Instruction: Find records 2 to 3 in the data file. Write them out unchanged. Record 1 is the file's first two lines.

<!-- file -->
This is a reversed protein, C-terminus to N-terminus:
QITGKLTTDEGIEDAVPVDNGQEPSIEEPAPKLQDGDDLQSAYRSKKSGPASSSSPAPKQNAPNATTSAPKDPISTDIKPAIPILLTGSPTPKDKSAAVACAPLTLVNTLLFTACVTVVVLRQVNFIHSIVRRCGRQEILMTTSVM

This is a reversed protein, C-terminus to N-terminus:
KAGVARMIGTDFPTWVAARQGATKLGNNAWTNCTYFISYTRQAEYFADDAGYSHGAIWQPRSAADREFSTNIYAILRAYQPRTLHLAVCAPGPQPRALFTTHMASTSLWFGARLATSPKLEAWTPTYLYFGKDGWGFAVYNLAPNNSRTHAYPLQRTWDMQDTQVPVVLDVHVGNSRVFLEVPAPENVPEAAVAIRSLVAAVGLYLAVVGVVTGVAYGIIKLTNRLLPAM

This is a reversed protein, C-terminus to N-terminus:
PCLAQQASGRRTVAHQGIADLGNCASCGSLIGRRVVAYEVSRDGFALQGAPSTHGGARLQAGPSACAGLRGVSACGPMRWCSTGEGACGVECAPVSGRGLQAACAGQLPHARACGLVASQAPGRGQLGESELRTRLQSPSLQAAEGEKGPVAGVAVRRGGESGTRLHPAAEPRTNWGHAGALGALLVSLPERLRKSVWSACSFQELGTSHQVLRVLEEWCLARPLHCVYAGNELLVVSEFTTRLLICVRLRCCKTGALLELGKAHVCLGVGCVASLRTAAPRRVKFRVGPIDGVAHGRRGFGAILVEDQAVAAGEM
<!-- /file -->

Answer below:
This is a reversed protein, C-terminus to N-terminus:
KAGVARMIGTDFPTWVAARQGATKLGNNAWTNCTYFISYTRQAEYFADDAGYSHGAIWQPRSAADREFSTNIYAILRAYQPRTLHLAVCAPGPQPRALFTTHMASTSLWFGARLATSPKLEAWTPTYLYFGKDGWGFAVYNLAPNNSRTHAYPLQRTWDMQDTQVPVVLDVHVGNSRVFLEVPAPENVPEAAVAIRSLVAAVGLYLAVVGVVTGVAYGIIKLTNRLLPAM

This is a reversed protein, C-terminus to N-terminus:
PCLAQQASGRRTVAHQGIADLGNCASCGSLIGRRVVAYEVSRDGFALQGAPSTHGGARLQAGPSACAGLRGVSACGPMRWCSTGEGACGVECAPVSGRGLQAACAGQLPHARACGLVASQAPGRGQLGESELRTRLQSPSLQAAEGEKGPVAGVAVRRGGESGTRLHPAAEPRTNWGHAGALGALLVSLPERLRKSVWSACSFQELGTSHQVLRVLEEWCLARPLHCVYAGNELLVVSEFTTRLLICVRLRCCKTGALLELGKAHVCLGVGCVASLRTAAPRRVKFRVGPIDGVAHGRRGFGAILVEDQAVAAGEM